That is the record I want to beat !

    Only 36 more flying years to go……

  5. Paul: Well said, and I am glad that AvWeb adheres to the policy. Does the Child Pilot Safety Act (from Jessica Dubroff’s crash) apply here? The pilot does not have at least a private pilot certificate since he is not 17. What am I missing? Best, Vince Massimini, Kentmorr Airpark MD (3W3)

  6. Having flown around the world myself (Mooney M20K, following Amelia Earhart’s route in 2017) I have received queries from several young people wanting to set “youngest” circumnavigation records. I detail the issues I had with weather, getting fuel, systems failures, and the like, which challenged my almost 50 years of flight, maintenance, and avionics experience. (You name it, I experienced it.) I also point out that success and doing this well today, while still a challenge regardless of your age (I was 63), is not the same level of accomplishment that it was 80 and 90 years ago. I counsel them to spend the time to gain experience to reduce the risk and increase the probability of a successful circumnavigation, but absolutely don’t do it to set a “youngest” record. It’s not worth your life.

  7. Representing a GA airframer from eastern Europe, I can strongly relate. Turned down some Jackass style record proposals before. Avoiding Russia associations too.

  8. If this company wants to sponsor me, I will consider the offer and terms. Even if it meant to fly their aircraft. )

  9. Every manufacturer or other potential sponsor of such stunts should memorize this article and send copies to the parents and anyone else trying to promote them.

    If only it were possible to inject truth serum into some past record holders and find out about the negative aspects of these stunts instead of just the “I made it” statements when (if) they got home.

    The article can also apply to youngest-solo-sail-around-the-world stunts, which are even dumber than the flights.

  10. “…risky things done in the interests of teasing people into aviation.”

    Enlightening comment in an excellent synopsis of the new age of soliciting GA aviation manufacturers for subsidies masquerading as motivating young people into aviation. It’s all about sponsorship to pay someone’s aviation bills. Modern day pandering for YouTube/FB/Twitter viral fame.

    Commercial manufactures greenwash for publicity. Ever younger airplane drivers ratchet up the stakes proposing “risky things” for a sponsorship decal, on a sponsored airplane with their version of “STEM washing”…STEM being used similarly as “greenwashing”. Why not? It works for commercial interests. Might as well see who will sponsor the next self-styled record breaking stunt that nobody pays attention to unless someone gets killed. No one dies, no one notices.

    Few really care who the youngest aerial globe trotter is. It won’t be long before a toddler in diapers will be at the controls of an 1,000 gallon avgas laden, overloaded Bonanza taking off from Cape Canaveral’s gazillion foot runway circling the globe at the equator ( including a somewhat high visibility fuel stop in Moscow) with a sponsorship from an autopilot manufacturer using software from a Tesla electric car for autonomous flight combine to create the next gee wiz aviation innovation called AutoTakeOffAutoFlightAutoland …aka…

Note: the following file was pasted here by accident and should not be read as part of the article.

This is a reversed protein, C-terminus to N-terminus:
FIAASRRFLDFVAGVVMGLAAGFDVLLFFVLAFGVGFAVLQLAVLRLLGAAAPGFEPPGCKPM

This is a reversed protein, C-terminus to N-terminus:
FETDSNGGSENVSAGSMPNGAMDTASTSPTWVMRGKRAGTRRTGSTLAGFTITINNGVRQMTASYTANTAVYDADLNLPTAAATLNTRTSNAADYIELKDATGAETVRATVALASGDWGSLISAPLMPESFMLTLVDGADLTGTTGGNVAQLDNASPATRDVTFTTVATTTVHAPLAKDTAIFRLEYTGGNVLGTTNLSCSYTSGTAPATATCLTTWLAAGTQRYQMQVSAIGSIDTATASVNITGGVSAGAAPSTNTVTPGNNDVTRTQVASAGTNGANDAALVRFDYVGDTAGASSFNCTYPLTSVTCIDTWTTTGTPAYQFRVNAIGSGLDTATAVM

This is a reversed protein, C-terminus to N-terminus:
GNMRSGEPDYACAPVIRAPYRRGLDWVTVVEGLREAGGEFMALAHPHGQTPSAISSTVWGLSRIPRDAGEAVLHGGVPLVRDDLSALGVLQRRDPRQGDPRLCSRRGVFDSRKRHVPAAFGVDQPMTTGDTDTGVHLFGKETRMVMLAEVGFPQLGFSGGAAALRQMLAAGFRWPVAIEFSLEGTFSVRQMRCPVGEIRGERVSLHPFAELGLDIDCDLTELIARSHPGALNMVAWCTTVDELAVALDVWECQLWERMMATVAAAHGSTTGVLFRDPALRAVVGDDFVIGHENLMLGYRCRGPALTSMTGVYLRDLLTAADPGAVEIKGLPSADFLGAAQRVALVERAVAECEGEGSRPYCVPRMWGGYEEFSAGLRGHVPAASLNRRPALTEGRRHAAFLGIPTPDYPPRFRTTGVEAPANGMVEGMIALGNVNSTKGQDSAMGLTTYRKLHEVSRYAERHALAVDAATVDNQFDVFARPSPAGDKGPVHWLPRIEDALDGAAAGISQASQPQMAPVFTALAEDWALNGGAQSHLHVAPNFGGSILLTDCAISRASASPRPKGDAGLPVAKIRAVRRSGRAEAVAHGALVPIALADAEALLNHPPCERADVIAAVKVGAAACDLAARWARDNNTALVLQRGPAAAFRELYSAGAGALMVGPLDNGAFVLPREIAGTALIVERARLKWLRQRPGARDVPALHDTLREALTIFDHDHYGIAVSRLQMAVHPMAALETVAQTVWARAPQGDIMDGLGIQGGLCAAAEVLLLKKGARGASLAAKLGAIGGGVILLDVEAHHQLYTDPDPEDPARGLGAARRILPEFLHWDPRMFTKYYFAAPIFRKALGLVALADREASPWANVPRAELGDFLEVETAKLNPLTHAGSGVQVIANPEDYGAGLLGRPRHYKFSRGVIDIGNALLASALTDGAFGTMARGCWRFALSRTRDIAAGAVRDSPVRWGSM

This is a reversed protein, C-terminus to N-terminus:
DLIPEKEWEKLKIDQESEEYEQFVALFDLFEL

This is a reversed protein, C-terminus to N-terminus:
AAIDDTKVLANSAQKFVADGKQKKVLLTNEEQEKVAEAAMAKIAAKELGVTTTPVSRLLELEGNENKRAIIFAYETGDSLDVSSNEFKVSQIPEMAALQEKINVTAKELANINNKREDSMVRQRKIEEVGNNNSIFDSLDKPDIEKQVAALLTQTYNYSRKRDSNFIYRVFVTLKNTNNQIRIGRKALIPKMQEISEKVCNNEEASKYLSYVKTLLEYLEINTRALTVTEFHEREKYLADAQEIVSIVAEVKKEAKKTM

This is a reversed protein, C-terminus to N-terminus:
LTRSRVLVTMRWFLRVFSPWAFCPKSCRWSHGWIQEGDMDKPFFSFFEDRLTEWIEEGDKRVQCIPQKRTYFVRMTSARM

ATOAFAL (pronounced oughtta fail).

    That should be enough of a risky tease to get a newborn into the air solo, drinking Blue Bull energy drinks via BPS free bottles, eating pre-digested MRE’s with a well positioned bib, wearing the latest self sealing diapers, flying a NORDO equipped P-51 converted to use sustainable fuel such as the wind and lit for night flight by batteries charged by solar panels on top of the canopy. All of this on someone else’s dime.

    • Cheeses priced, cynicism can get that dark? Cute analogy with the baby, but using AvWeb’s dime to vent such sarcastic distaste and haughtiness by using your interlaced pet peeves doesn’t leave much room for I assume your intended humor.

      People will always try to make records, break records, get advantage, give advantage, or establish bragging rights. Live and let live. Unless of course, bragging rights are at issue…

  11. Dave,
    It’s called hyperbole. My hyperbole will not stop anyone from living, will not stop record breaking attempts, nor stop people looking for sponsorship for their personal aviation endeavors.

    My opinion believing a large percentage of those seeking manufacturer’s financial support for their record breaking attempts in the name of inspiration, as some sort of role model, trying to noble up what is essentially record breaking for purely one’s name in a record book under the name of STEM…is not going to make dent in the numbers of those who crave their 15 minutes of social media fame and a sentence in the Guinness Book of Records.

    Unfortunately, history has its own books of record of those who lost their lives in rescue attempts of those who did not achieve their record breaking goals making the attempt far from of individual consequences transferring to others tragedy and pain in the attempt to save these STEM warriors from their own poor choices.

    Companies can be ruined by supporting these record breaking attempts forcing employees or shareholders to share the pain of failure who had no choice in the decision for sponsorship.

    Nothing of engineering importance, leading edge technology breakthroughs that Cessna, GA, or humanity will benefit from with two RedBull pilots leaving their respective 182’s going straight down and attempting to crawl back in the others airplane other than for RedBull’s bottom line if they succeed, a viral video for the pilots, and their name in Guinness. If they don’t it will continue the stereotype that personal flying is for the wealthy whose money surpasses common sense with an insatiable desire to show off. And Avweb, you, and me get to explain another stupid airplane trick to an aviation clueless world.

    Glad you like the baby pilot hyperbole. Today’s hyperbole tomorrows record attempt in the name of STEM and personal inspiration. That’s their story and they are sticking to it.